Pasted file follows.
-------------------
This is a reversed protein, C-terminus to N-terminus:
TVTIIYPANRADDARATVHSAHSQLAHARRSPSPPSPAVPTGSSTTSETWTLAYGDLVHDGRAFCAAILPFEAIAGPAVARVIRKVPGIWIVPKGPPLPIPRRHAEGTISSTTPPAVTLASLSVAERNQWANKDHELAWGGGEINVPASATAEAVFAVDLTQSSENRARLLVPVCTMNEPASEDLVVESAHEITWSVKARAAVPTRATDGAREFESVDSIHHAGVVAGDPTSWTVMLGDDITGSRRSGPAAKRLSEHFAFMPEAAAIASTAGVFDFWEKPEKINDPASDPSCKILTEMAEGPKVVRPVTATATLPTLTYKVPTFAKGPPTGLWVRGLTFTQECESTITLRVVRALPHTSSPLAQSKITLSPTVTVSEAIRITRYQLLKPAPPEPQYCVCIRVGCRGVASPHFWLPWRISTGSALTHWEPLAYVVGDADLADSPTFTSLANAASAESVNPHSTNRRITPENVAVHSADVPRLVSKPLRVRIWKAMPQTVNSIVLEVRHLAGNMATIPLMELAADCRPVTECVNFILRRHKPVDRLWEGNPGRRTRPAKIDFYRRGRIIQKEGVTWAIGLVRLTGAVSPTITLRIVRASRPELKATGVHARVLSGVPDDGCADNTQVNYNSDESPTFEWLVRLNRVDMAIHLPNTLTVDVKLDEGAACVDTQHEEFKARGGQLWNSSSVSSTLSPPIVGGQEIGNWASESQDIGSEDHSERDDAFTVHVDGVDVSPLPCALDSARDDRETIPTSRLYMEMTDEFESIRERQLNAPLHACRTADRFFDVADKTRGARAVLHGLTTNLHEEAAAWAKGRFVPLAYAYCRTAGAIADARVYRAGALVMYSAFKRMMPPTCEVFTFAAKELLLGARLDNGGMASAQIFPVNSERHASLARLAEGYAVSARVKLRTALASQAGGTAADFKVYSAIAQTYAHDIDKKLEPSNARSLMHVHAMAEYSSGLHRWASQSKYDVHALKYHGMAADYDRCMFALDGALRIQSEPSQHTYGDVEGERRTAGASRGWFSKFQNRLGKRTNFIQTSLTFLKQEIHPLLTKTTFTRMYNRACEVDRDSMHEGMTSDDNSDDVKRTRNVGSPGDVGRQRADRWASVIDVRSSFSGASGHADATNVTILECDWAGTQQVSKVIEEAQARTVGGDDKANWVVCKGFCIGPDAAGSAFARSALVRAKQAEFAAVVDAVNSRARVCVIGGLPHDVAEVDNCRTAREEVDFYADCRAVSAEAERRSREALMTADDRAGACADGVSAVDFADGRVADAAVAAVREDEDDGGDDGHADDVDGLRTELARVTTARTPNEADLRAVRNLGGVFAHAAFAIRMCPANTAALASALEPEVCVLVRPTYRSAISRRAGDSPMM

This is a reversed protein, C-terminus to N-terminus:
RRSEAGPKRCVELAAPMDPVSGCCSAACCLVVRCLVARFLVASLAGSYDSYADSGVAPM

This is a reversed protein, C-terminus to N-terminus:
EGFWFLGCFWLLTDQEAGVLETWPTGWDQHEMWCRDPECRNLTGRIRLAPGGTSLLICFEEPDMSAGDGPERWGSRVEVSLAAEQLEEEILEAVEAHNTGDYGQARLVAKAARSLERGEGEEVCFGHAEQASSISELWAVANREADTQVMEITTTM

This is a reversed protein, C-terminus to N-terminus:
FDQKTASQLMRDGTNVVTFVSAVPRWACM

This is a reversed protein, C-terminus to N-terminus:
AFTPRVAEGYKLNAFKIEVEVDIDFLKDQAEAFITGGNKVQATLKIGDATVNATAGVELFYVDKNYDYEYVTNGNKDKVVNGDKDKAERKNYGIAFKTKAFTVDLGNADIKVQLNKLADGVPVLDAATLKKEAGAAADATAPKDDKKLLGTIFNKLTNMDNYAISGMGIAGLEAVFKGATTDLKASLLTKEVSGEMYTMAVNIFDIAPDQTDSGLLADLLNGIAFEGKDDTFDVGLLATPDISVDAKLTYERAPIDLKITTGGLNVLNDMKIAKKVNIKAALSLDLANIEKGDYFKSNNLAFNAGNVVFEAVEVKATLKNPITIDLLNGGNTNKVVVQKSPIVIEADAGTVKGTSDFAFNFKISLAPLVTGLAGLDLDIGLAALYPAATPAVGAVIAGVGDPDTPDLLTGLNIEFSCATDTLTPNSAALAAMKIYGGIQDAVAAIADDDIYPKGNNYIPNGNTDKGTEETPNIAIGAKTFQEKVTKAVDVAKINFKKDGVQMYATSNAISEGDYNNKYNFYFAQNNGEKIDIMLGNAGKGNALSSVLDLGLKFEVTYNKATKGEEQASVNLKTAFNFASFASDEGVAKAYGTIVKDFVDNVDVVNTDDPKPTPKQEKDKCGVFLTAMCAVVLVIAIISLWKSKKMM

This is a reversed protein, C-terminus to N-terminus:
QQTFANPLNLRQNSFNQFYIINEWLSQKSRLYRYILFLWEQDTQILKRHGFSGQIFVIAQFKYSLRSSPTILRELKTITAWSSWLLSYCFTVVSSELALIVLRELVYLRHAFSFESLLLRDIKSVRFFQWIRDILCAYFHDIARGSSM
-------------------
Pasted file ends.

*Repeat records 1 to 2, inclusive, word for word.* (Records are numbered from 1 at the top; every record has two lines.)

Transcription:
This is a reversed protein, C-terminus to N-terminus:
TVTIIYPANRADDARATVHSAHSQLAHARRSPSPPSPAVPTGSSTTSETWTLAYGDLVHDGRAFCAAILPFEAIAGPAVARVIRKVPGIWIVPKGPPLPIPRRHAEGTISSTTPPAVTLASLSVAERNQWANKDHELAWGGGEINVPASATAEAVFAVDLTQSSENRARLLVPVCTMNEPASEDLVVESAHEITWSVKARAAVPTRATDGAREFESVDSIHHAGVVAGDPTSWTVMLGDDITGSRRSGPAAKRLSEHFAFMPEAAAIASTAGVFDFWEKPEKINDPASDPSCKILTEMAEGPKVVRPVTATATLPTLTYKVPTFAKGPPTGLWVRGLTFTQECESTITLRVVRALPHTSSPLAQSKITLSPTVTVSEAIRITRYQLLKPAPPEPQYCVCIRVGCRGVASPHFWLPWRISTGSALTHWEPLAYVVGDADLADSPTFTSLANAASAESVNPHSTNRRITPENVAVHSADVPRLVSKPLRVRIWKAMPQTVNSIVLEVRHLAGNMATIPLMELAADCRPVTECVNFILRRHKPVDRLWEGNPGRRTRPAKIDFYRRGRIIQKEGVTWAIGLVRLTGAVSPTITLRIVRASRPELKATGVHARVLSGVPDDGCADNTQVNYNSDESPTFEWLVRLNRVDMAIHLPNTLTVDVKLDEGAACVDTQHEEFKARGGQLWNSSSVSSTLSPPIVGGQEIGNWASESQDIGSEDHSERDDAFTVHVDGVDVSPLPCALDSARDDRETIPTSRLYMEMTDEFESIRERQLNAPLHACRTADRFFDVADKTRGARAVLHGLTTNLHEEAAAWAKGRFVPLAYAYCRTAGAIADARVYRAGALVMYSAFKRMMPPTCEVFTFAAKELLLGARLDNGGMASAQIFPVNSERHASLARLAEGYAVSARVKLRTALASQAGGTAADFKVYSAIAQTYAHDIDKKLEPSNARSLMHVHAMAEYSSGLHRWASQSKYDVHALKYHGMAADYDRCMFALDGALRIQSEPSQHTYGDVEGERRTAGASRGWFSKFQNRLGKRTNFIQTSLTFLKQEIHPLLTKTTFTRMYNRACEVDRDSMHEGMTSDDNSDDVKRTRNVGSPGDVGRQRADRWASVIDVRSSFSGASGHADATNVTILECDWAGTQQVSKVIEEAQARTVGGDDKANWVVCKGFCIGPDAAGSAFARSALVRAKQAEFAAVVDAVNSRARVCVIGGLPHDVAEVDNCRTAREEVDFYADCRAVSAEAERRSREALMTADDRAGACADGVSAVDFADGRVADAAVAAVREDEDDGGDDGHADDVDGLRTELARVTTARTPNEADLRAVRNLGGVFAHAAFAIRMCPANTAALASALEPEVCVLVRPTYRSAISRRAGDSPMM

This is a reversed protein, C-terminus to N-terminus:
RRSEAGPKRCVELAAPMDPVSGCCSAACCLVVRCLVARFLVASLAGSYDSYADSGVAPM